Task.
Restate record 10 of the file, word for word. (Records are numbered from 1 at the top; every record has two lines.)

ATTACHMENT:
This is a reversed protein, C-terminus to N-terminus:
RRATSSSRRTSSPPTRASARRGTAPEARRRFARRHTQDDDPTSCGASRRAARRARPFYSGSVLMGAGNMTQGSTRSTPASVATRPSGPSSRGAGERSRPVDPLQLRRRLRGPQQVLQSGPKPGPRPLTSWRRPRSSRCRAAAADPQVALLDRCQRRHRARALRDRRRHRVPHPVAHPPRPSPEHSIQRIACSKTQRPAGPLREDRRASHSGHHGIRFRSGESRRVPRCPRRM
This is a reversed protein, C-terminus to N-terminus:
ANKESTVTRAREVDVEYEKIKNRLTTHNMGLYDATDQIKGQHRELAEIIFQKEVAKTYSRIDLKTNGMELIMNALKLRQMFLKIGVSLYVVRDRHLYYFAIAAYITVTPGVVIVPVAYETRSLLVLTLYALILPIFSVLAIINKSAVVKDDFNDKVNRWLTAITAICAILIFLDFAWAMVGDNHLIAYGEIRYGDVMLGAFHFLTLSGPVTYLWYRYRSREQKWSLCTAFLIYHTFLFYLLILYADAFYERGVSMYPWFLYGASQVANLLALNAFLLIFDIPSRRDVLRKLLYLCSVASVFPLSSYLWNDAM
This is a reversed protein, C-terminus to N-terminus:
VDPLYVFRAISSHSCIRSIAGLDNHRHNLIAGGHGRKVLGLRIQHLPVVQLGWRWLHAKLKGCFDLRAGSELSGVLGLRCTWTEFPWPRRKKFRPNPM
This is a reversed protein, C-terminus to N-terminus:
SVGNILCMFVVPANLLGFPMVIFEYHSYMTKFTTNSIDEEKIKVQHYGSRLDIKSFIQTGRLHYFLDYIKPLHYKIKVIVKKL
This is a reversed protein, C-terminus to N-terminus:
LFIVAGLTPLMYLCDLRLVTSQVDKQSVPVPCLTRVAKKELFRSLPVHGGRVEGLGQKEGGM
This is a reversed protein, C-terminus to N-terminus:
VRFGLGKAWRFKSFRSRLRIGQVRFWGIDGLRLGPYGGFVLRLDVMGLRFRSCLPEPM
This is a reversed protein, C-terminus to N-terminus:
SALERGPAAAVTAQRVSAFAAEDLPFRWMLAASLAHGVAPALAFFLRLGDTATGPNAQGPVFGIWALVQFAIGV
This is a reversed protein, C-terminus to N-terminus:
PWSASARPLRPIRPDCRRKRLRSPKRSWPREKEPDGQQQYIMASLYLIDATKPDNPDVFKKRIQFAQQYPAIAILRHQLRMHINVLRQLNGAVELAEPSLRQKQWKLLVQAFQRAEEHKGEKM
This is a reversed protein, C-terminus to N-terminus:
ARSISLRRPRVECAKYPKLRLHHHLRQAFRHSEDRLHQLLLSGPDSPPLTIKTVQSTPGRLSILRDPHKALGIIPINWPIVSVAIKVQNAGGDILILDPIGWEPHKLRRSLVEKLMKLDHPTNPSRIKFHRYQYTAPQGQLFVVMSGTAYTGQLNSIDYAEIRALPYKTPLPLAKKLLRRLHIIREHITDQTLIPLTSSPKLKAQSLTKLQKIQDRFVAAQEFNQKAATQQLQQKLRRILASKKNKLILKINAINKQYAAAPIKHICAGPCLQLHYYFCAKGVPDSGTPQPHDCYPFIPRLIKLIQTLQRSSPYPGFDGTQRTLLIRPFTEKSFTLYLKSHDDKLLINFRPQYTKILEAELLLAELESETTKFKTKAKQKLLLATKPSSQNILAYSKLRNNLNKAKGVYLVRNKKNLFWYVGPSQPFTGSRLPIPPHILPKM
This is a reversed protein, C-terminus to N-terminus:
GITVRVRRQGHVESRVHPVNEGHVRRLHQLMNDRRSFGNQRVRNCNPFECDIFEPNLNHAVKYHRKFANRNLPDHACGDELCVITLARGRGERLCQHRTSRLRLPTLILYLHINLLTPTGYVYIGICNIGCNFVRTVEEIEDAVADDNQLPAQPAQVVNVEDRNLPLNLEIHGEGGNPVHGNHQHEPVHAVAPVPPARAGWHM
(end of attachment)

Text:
This is a reversed protein, C-terminus to N-terminus:
GITVRVRRQGHVESRVHPVNEGHVRRLHQLMNDRRSFGNQRVRNCNPFECDIFEPNLNHAVKYHRKFANRNLPDHACGDELCVITLARGRGERLCQHRTSRLRLPTLILYLHINLLTPTGYVYIGICNIGCNFVRTVEEIEDAVADDNQLPAQPAQVVNVEDRNLPLNLEIHGEGGNPVHGNHQHEPVHAVAPVPPARAGWHM